Articles by Summer Rayne Oakes
A few weeks ago, a good friend of mine invited me to an apparel industry environmental seminar chock full of good industry types. Seminars of this nature are always dreadfully boring, but it's worth it because you get the inside scoop on what the industry is (and unfortunately isn't) talking about. The principle topic was regulated substances and chemicals, how to move toward green chemistry alternatives, and how to manage all the issues associated with regulations. The meeting was the first important step in getting companies like Ann Taylor, Liz Claiborne, L.L. Bean, and others to begin taking the steps needed to beef up their consumer-protection standards.
The buzzword of the day was RSL, or "Restricted Substance List." Most RSL's are either proprietary information or outdated. That is all changing thanks to the American Apparel & Footwear Association's Environmental Task Force, which spearheaded the seminar.
On June 27, AAFA released an RSL to help textile, apparel, and footwear companies take the first step in regulating -- and, in some cases, eliminating -- certain contaminants from their products. I emphasize "first step" because many of the companies sitting in the auditorium were only marginally aware that so many chemicals and substances made up the DNA of their outfits.
I could have been sitting across from a writer of US Weekly or OK Magazine, but I wasn't. I was sharing an hour of my morning with a journalist from Neue ZÃ¼rcher Zeitung (NZZ), one of the oldest and most respected newspapers in Switzerland. Granted, my interview was for their "softer" weekend edition, NZZ am Sonntag, but even that paper carries the weight of its weekday counterpart's esteemed name. That's why I was shocked to read a spuriously devised, albeit glamorous, story of my life when the article appeared.
Let's get one thing straight: The "journalist" did not slander my name. It was quite the opposite: He had me sharing a photo shoot with Mayor Bloomberg; saving sharks in Miami; buttering up old-school Sierra Club veterans; and convincing motorheads to shut off their cars in exchange for bikini-clad pictures. Ooh, how naughty of me!
He even quoted me in conversations -- on topics ranging from recycling batteries to rainforest preservation -- that never took place, built off of scenarios that never happened. Even the water I was drinking during the interview wasn't "glamorous" enough for him. He had me sucking back a Starbucks coffee after a whirlwind tour around the country. Note to future interviewers: I've never drunk coffee in my life.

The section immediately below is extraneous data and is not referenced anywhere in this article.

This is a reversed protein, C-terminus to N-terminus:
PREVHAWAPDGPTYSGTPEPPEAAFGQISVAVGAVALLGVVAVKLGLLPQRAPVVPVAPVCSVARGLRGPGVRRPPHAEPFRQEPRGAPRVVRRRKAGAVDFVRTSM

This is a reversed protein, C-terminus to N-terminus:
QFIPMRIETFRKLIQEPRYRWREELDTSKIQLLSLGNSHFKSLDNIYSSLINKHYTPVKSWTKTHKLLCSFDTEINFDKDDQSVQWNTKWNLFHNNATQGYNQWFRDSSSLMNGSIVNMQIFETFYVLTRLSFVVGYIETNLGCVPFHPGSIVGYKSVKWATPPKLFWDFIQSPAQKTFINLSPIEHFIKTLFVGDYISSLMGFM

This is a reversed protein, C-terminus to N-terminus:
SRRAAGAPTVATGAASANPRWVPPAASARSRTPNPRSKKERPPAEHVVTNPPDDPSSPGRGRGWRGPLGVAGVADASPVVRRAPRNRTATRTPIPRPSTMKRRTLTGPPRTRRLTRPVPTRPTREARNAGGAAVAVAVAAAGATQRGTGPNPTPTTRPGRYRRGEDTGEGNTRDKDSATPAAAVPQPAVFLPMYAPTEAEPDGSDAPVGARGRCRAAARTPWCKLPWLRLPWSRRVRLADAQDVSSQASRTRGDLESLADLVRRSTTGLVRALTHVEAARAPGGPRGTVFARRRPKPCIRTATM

"Eco fashion" has definitely become the buzzword of the moment.
Within the last month alone, my office has received calls from over a half-dozen trade shows and runway organizers seeking to green their events. Apparel companies and clients feverishly searching for organic clothing sources are also becoming quite common. The press seems to be foaming at the mouth for new material too, which is always a good sign; but, in the U.S. at least, we have yet to graduate beyond the "green" theme. This week I'll be speaking to a U.K.-based women's glossy on "ethical fashion," a term I hear used far more frequently in Europe."Ethical" brings a more social-cultural perspective to the mix, one you don't always get when talking straight up "eco" speak. The term has its roots in the fair-trade movement. Fair trade got its start 50 years ago, well before the idea of "eco fashion" was ever embraced by popular culture. It started with international aid groups working with small-scale African farmers. It wasn't until the late 1980s that an international system of Fair Trade certification and labeling was introduced, but heck -- that was about 20 years ago!
Still, "fair trade" and "ethical" fashion have yet to find their footing in America's popular culture. They are terms that still remain too esoteric for the general public, particularly because fair trade is more often associated with foodstuffs and artsy-crafty products. There are a couple of reasons for this.
That's the question that Jasmine, 16, innocently asks in Micha Peled's documentary China Blue, a clandestine view of three girls' lives in a Chinese sweatshop. I felt pretty embarrassed watching Jasmine cut the threads off our blue jeans during her 20-hour workday. It's the same Catholic schoolgirl guilt you get when the burly, bearded dude walks in on you because the gas station's bathroom lock is broken, or when your parents or roommate come home when they just weren't supposed to. Once again, we've been caught with our pants down.
But this time, we're participating in one of the largest human-rights abuses of all time. Which makes denim a damn good product around which to strike up a conversation about social issues.
Sorry, trusty Blue Jeans. You know I love you. You've been there for me through all occasions -- my birthdays, my late-night outings, my first kiss, my first break-up ... When I don't know what to wear, you're there for me ... but now, it's time to hang you out to dry ... if only to make a point.